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SAINT HELENA: CITIZENSHIP AND SPATIAL IDENTITIES ON A REMOTE ISLAND

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Abstract:

ABSTRACT

Saint Helena is an extremely isolated island in the South Atlantic. It is connected to the outside world through the Internet, telephone and a shipping link. Its inhabitants, who call themselves Saints, were denied full British citizenship until May 2002. This prevented a large out-migration. At the same time the struggle for citizenship provided a common cause, which united the people of Saint Helena. With the return of citizenship, an escape route became available. Roughly a quarter of the island's population has since left ‘prison home’ Saint Helena. Two options are now open, which will both bring major change to the island. Air access might bring much-needed economic development, but it will also have an impact on the Saints’ identity and ‘way of life’. Without air access, more Saints will probably leave and this way of life will be shared by less and less people on the island.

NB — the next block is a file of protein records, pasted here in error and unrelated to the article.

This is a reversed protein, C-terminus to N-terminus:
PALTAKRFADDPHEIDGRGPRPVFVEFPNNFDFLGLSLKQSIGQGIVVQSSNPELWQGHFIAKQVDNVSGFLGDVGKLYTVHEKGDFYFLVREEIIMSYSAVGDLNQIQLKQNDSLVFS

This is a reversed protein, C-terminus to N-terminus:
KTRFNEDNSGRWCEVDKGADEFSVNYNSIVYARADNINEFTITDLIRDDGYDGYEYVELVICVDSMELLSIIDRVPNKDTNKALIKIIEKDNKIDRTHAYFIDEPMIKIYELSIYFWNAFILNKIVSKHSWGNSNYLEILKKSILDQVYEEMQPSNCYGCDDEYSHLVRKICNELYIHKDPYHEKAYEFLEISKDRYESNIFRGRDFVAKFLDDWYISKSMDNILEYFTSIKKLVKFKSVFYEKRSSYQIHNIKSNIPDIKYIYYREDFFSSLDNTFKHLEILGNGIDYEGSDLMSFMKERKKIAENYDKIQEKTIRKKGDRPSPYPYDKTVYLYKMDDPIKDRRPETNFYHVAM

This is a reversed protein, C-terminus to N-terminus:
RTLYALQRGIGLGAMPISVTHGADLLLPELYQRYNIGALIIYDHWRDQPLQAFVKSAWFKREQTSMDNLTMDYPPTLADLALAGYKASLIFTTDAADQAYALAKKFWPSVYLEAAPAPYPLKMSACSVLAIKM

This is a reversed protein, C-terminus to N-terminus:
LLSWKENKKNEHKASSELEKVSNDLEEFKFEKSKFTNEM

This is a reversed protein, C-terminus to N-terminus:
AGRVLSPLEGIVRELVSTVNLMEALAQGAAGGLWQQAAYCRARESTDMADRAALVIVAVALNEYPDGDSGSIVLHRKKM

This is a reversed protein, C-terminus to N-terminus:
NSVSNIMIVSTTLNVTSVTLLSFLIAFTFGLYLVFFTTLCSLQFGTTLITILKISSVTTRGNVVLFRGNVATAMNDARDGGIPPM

Keywords: Saint Helena; Spatial identity; access; citizenship; insularity; migration

Document Type: Research Article

DOI: https://doi.org/10.1111/j.1467-9663.2005.00441.x

Publication date: 2005-02-01

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